One of our goals is to campaign for legislative and policy reform in financial and other consumer markets. This reflects the long-standing commitment of financial counsellors to fixing system-wide problems they come across in their casework. To achieve this FCA:
- sets clear policy, advocacy and campaign goals; and
- works cooperatively with industry, regulators and government around issues affecting people who are on low incomes or in vulnerable circumstances.
We work across a range of policy areas including credit laws, gambling, bankruptcy, consumer law and dispute resolution. There is more information about some of our policy and advocacy work below.
FCA is represented on a number of consultative fora:
- ASIC Consumer Advisory Panel
- ACCC Consumer Consultative Committee
- Australian Banking Association Consumer Outcomes Group
We continue to meet with banks, utilities, telcos, insurance companies and debt collectors to discuss their responses to people experiencing financial hardship.
The “Rank the Banks” surveys, conducted in 2013, 2015 and 2017, have had a significant impact on bank hardship practices. These reports are based on national surveys of financial counsellors. The Financial and Consumer Rights Council pioneered this approach with the first “Rank the Banks” survey in 2012. FCRC has subsequently conducted similar surveys of Victorian financial counsellors, ranking the performance of energy retailers and telecommunications companies. Financial counsellors are well placed to report these experiences as they interact with these providers regularly while advocating for their clients.
We also provide policy input to state and national regulators, including ASIC and the ACCC, as well as ombudsmen schemes and Centrelink.
FCA campaigns strongly for legislative reform in the gambling sector. Our goal is to reduce the harm caused by problem gambling and shape government policy and community debate.
Gambling is a huge problem for some Australians and current regulation is inadequate. Problem gambling leads to financial stress and can be devastating for families and relationships. Our work with problem gamblers means we have the knowledge to investigate and report on problem gambling and advocate for change.
Unexpected expenses are a fact of life. A savings buffer helps people build financial resilience, allowing them to manage unforeseen costs. Without this buffer, people are at higher risk of financial stress and hardship and may be forced into using unaffordable credit.
In particular, we are really concerned that when people experience financial hardship, creditors expect them to put every last cent toward their debts. But unexpected expenses will inevitably occur and this approach is actually counterproductive. As a rule of thumb, we believe a savings buffer of 10% of income or $20 per month would go a long way to helping people manage life’s financial ups and downs.
It is perplexing that when someone applies for credit, standard income and expenditure statements don’t include a savings category. This sends exactly the wrong message. A savings category/buffer would help people meet unexpected expenses without falling behind on their repayments.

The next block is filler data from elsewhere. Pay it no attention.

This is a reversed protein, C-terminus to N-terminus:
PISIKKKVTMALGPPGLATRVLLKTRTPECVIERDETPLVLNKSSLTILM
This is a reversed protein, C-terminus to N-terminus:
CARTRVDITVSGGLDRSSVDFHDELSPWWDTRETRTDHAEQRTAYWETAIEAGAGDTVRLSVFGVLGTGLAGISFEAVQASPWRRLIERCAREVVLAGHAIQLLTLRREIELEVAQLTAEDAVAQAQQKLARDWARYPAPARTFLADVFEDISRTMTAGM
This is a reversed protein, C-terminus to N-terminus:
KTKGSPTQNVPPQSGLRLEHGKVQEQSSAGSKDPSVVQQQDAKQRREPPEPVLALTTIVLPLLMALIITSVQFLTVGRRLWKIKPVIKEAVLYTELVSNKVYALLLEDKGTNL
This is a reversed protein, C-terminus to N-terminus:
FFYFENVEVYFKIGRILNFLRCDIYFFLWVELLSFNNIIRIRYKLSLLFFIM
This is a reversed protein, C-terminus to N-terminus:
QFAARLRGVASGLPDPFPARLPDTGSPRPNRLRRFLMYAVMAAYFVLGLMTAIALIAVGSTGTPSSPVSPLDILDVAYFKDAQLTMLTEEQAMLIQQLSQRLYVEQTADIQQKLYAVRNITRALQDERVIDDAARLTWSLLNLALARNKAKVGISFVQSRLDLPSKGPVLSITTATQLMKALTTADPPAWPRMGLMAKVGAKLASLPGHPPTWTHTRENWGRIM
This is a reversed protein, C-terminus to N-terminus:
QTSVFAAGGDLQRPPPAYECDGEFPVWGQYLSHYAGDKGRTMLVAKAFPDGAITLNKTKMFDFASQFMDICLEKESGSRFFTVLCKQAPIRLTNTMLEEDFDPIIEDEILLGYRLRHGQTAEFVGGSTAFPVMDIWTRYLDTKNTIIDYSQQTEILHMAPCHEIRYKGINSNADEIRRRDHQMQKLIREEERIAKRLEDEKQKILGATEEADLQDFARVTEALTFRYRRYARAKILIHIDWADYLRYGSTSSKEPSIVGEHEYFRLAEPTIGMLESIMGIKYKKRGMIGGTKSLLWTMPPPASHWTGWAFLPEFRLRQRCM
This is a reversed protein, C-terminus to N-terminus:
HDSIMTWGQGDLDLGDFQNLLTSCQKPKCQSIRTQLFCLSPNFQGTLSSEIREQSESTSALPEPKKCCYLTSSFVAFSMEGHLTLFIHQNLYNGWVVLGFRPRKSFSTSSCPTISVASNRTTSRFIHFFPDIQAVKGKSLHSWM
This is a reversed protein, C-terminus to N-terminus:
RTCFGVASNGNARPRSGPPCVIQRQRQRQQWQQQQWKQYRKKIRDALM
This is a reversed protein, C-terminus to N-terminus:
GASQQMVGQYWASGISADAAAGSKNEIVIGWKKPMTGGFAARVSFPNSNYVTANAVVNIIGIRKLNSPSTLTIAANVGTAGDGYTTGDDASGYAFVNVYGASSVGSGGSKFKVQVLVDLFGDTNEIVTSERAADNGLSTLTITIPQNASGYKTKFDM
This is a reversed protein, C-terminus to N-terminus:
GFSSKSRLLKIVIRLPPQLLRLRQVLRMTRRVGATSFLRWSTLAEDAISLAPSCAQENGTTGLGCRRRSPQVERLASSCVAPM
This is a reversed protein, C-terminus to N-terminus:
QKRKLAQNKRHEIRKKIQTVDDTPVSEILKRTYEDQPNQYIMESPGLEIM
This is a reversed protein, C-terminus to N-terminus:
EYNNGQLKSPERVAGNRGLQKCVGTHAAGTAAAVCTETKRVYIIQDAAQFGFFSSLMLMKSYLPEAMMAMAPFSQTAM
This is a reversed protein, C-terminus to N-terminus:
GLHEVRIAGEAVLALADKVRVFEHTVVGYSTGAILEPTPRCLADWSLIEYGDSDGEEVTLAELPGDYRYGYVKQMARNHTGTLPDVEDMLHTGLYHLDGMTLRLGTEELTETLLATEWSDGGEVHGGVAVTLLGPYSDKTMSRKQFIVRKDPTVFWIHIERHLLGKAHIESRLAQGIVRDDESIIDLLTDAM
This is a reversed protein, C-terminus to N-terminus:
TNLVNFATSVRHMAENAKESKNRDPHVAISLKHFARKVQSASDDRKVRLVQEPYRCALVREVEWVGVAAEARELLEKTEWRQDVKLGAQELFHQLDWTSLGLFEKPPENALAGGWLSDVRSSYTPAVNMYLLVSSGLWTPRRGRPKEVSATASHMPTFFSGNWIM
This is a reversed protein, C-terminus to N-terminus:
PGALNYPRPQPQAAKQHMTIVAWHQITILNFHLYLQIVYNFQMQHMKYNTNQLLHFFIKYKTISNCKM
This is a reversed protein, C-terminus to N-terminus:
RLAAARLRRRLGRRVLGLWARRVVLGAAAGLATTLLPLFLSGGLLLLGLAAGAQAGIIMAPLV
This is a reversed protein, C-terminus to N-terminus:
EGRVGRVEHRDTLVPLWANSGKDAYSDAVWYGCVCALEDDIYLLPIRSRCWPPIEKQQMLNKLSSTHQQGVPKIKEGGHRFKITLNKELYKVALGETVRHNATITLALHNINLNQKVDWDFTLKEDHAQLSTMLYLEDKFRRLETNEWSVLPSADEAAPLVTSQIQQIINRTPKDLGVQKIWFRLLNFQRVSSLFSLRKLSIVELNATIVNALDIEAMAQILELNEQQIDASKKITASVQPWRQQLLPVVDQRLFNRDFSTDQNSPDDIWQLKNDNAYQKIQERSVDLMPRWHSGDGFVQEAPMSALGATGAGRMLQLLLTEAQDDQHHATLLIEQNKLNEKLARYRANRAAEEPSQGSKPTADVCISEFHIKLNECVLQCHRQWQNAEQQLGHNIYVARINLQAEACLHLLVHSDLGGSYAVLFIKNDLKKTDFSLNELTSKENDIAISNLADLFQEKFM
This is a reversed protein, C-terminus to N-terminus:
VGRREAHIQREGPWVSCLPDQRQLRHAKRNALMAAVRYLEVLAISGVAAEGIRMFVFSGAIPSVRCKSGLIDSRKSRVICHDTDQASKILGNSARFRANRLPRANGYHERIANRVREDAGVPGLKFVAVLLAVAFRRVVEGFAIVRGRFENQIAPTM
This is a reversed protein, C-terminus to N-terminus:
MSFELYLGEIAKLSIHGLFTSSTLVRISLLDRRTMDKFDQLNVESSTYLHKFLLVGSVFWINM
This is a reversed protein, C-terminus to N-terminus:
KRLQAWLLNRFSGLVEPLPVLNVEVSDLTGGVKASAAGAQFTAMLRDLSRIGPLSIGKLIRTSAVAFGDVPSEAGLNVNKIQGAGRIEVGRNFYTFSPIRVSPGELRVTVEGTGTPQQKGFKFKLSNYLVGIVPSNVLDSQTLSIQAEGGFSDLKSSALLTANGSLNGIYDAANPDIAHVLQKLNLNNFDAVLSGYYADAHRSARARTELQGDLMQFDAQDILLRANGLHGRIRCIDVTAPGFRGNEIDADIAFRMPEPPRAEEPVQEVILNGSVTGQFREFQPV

We also recognise that some people in financial hardship have no spare income. Financial institutions could still assist this group of people by providing incentive schemes, so that if debt repayments are met, the debt reduces by the agreed amount, and a portion of the repayment is put toward a savings account. This policy is outlined in our publication Everyone Needs a Savings Buffer.
Australia’s credit laws require credit providers to lend responsibly. In our view, the inclusion of a savings buffer in assessing a person’s capacity to repay a loan is a fundamental component of responsible lending.
We are continuing our exposé into the payday lending industry (small amount credit contracts or fast loans) and the misery that short-term, high cost loans can cause for people on low or variable incomes or who have unexpected expenses. High cost, predatory loans trap people in a cycle of debt.
Consumer leases, also known as rent-to-buy contracts, are another form of high cost credit that often cause harm.
In addition to advocating for regulatory reform of payday lending and rent-to-buy laws, we encourage greater access and promotion of different options, including the No Interest Loan Scheme.
Centrepay is a free bill-paying service for people who receive a Centrelink benefit. Payments for bills, such as rent, are deducted from Centrelink payments with the remaining funds credited to a person’s bank account.
Unfortunately Centrepay has moved away from its original purpose of being for essential items, such as rent and utilities, and was opened up to all sorts of businesses. The most concerning are consumer lease providers. Consumer leases are a form of high cost credit used to obtain household and other goods. However, the goods end up costing between three and five times the retail price, with interest rates in the hundreds of percent.
As one financial counsellor said, “There is no point in getting a consumer lease to buy a fridge if there is no money for the electricity.”
We want to see consumer lease providers removed from Centrepay. This would force these providers to lend more responsibly.
Financial institutions can also play a role by supporting the expansion of the No Interest Loan Scheme and offering low interest rate loans.